JUNE 2000 VOLUME 21 NUMBER 6


NAMES IN THE NEWS

 

Columbia/HCA's Fraud
Columbia/HCA Healthcare Corporation agreed in May to pay $745 million to settle fraud allegations brought by the U.S. Department of Justice.

In addition, the company has reached an understanding with the Office of Inspector General of the Department of Health and Human Services on the principal terms of a corporate integrity agreement.

The corporate integrity agreement is intended to assure the government of the company's overall Medicare compliance, and covers diagnostic coding issues, laboratory billing and the two civil issues still to be resolved -- physician relations and cost reports.

If the company follows through on the corporate integrity agreement to the government's satisfaction, it will waive its right to exclude any of the company's operations from participation in the Medicare program.

But the federal government's criminal investigation of the company remains open and active. In a statement, the company said that if the company and the government do not agree to a settlement of the criminal cases by September 30, or if the government refuses to extend the criminal settlement discussions, then the company will withdraw from the civil settlement.

The Justice Department confirmed that it had reached a tentative agreement with the company on certain civil issues.

Promise of Sweet Music  
The five largest distributors of recorded music, who sell approximately 85 percent of all compact discs (CDs) purchased in the United States, agreed in a May to a settlement with the Federal Trade Commission to end allegedly illegal advertising policies that affected prices for CDs.

The proposed agreements with Universal Music and Video Distribution, Sony Corp. of America, Time-Warner Inc., EMI Music Distribution and Bertelsmann Music Group (BMG) would settle FTC charges that all five companies illegally modified their existing cooperative advertising programs to induce retailers to charge consumers higher prices for CDs, allowing the distributors to raise their own prices.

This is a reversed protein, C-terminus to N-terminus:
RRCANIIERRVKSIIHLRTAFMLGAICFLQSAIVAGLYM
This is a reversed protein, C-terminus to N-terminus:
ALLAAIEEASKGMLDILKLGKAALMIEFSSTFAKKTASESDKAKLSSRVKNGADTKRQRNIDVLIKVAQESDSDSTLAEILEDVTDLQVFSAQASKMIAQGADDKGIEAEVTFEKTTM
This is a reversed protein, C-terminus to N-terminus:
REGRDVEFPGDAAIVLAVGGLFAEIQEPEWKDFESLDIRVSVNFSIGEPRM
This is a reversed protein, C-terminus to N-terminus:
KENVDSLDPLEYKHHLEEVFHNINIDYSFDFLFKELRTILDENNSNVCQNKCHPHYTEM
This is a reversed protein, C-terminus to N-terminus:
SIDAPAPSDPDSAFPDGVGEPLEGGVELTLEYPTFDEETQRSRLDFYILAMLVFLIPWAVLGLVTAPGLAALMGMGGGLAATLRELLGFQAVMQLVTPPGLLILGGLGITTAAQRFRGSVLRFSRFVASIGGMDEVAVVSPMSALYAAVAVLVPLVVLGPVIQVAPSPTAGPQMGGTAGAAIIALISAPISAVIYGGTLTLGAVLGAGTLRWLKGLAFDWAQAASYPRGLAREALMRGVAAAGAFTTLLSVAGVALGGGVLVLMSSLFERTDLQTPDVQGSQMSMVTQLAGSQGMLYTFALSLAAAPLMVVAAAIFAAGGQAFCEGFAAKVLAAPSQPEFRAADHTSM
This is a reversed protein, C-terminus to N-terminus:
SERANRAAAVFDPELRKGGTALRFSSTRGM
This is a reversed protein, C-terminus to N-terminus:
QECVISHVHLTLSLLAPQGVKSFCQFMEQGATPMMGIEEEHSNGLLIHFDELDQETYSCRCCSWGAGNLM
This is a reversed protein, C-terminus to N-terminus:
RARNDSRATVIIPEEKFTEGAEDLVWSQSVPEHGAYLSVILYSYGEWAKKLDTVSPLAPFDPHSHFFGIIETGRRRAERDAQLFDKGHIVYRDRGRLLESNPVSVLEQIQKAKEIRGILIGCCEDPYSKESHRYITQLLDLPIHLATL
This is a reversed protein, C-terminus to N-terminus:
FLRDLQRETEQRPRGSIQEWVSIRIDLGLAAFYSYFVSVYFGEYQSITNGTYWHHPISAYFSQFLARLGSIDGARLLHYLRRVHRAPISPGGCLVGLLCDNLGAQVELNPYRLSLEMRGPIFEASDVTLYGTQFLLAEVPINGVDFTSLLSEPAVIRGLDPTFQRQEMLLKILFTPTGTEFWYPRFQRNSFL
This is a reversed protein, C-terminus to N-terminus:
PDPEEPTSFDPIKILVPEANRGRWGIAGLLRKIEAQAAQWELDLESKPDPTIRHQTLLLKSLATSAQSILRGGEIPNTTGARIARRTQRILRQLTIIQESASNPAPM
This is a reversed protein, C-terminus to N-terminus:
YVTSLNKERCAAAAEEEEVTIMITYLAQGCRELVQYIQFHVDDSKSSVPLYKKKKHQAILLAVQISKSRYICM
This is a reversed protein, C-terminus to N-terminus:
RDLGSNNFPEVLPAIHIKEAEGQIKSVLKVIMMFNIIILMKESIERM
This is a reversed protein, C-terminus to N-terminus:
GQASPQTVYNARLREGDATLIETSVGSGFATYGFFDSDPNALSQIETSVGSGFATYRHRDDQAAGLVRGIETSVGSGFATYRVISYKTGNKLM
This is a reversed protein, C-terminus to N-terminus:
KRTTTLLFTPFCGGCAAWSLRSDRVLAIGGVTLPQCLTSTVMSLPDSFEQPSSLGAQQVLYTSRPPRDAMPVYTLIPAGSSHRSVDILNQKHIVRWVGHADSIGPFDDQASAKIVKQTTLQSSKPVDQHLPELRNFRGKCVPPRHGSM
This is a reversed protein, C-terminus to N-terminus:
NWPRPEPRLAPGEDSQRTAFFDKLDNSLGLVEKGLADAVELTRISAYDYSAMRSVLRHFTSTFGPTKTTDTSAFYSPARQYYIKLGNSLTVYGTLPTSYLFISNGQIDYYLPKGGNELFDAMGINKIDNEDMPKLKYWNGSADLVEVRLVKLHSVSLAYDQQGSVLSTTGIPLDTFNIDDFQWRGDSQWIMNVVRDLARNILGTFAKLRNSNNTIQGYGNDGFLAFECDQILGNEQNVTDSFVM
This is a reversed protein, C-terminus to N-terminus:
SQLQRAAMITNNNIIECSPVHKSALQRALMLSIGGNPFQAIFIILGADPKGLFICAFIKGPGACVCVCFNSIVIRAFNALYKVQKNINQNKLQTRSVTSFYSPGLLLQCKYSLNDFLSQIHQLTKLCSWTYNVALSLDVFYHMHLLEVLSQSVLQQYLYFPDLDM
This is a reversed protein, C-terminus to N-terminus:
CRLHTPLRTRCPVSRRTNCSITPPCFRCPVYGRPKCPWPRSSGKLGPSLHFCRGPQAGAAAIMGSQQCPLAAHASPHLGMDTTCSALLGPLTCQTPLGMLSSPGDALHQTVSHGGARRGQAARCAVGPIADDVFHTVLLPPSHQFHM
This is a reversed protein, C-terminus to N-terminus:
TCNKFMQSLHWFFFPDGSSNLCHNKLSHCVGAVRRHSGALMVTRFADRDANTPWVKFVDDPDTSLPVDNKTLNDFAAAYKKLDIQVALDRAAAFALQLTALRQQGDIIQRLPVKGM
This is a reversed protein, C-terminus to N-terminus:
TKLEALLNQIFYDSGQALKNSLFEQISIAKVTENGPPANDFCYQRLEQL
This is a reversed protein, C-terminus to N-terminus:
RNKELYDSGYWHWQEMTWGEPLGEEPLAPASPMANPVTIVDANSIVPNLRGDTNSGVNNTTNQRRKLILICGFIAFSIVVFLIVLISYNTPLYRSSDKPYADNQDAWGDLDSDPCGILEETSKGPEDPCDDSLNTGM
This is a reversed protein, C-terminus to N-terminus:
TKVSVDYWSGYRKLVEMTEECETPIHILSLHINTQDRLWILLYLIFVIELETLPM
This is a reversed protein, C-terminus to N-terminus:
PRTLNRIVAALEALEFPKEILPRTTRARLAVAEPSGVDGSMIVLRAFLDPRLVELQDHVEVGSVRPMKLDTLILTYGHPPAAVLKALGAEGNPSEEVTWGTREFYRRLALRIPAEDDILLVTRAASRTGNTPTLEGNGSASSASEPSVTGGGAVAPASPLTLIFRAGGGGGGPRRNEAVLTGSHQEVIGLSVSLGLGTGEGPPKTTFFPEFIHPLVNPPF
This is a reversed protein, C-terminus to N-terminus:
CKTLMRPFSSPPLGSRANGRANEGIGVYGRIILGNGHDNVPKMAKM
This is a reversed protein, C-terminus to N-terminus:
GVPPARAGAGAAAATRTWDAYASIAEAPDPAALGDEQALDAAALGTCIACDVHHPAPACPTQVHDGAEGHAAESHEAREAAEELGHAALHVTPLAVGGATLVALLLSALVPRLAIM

The FTC's orders would require all the companies to discontinue their "Minimum Advertised Price" (MAP) programs in their entirety for seven years.

"The FTC estimates that U.S. consumers may have paid as much as $480 million more than they should have for CDs and other music because of these policies over the last three years," said FTC Chairman Robert Pitofsky. "These settlements will eliminate these policies and should help restore much-needed competition to the retail music market, consisting of $15 billion in annual sales. Today's news should be sweet music to the ears of all CD purchasers."

According to the FTC's complaints, the companies required retailers to advertise CDs at or above the MAP set by the distribution company in exchange for substantial cooperative advertising payments. The restrictions applied to all advertising, including even banners within the retailers' own stores and advertising funded entirely by the retailer. Under the policies, large music retailers would lose millions of dollars a year if they failed to follow the MAP restrictions. 

Sentencing Enviro Crime
In the longest sentence ever imposed for an environmental crime, a federal judge has ordered an Idaho man to serve 17 years in prison for crimes that left a 20-year-old employee with permanent brain damage from cyanide poisoning. Allan Elias was also ordered to pay $6 million in restitution to the victim and his family.

In May 1999, a jury in Pocatello, Idaho found that Elias ordered employees of Evergreen Resources, a fertilizer manufacturing company he owned, to enter and clean out a 25,000-gallon storage tank containing cyanide without taking required precautions to protect his employees.

Occupational Safety and Health Administration inspectors repeatedly had warned Elias about the dangers of cyanide and explained the precautions he must take before sending his employees into the tank, such as giving workers protective gear. 

Scott Dominguez, an Evergreen Resources employee, was overcome by hydrogen cyanide gas while cleaning the tank and sustained permanent brain damage as a result of cyanide poisoning. 

Over a period of two days in August 1996, Elias directed his employees -- wearing only jeans and T-shirts -- to enter a 11-foot-high, 36-foot-long storage tank and clean out cyanide waste from a mining operation he owned.  Elias did not first test the material inside the tank for its toxicity, nor did he determine the amount of toxic gases present.

After the first day of working inside the tank, several employees met with Elias and told him that working in the tank was giving them sore throats, which is an early symptom of exposure to hydrogen cyanide gas. The employees asked Elias to test the air in the tank for toxic gases and bring them protective gear -- which is required by OSHA and which was available to the defendant free of charge in this case. Elias did not provide the protective gear, and he ordered the employees to go back into the tank, falsely assuring them that he would get them the equipment.

Later that morning, Dominguez collapsed inside the tank. And he could not be rescued for nearly an hour because Elias also had not given employees the required rescue equipment.

-- Russell Mokhiber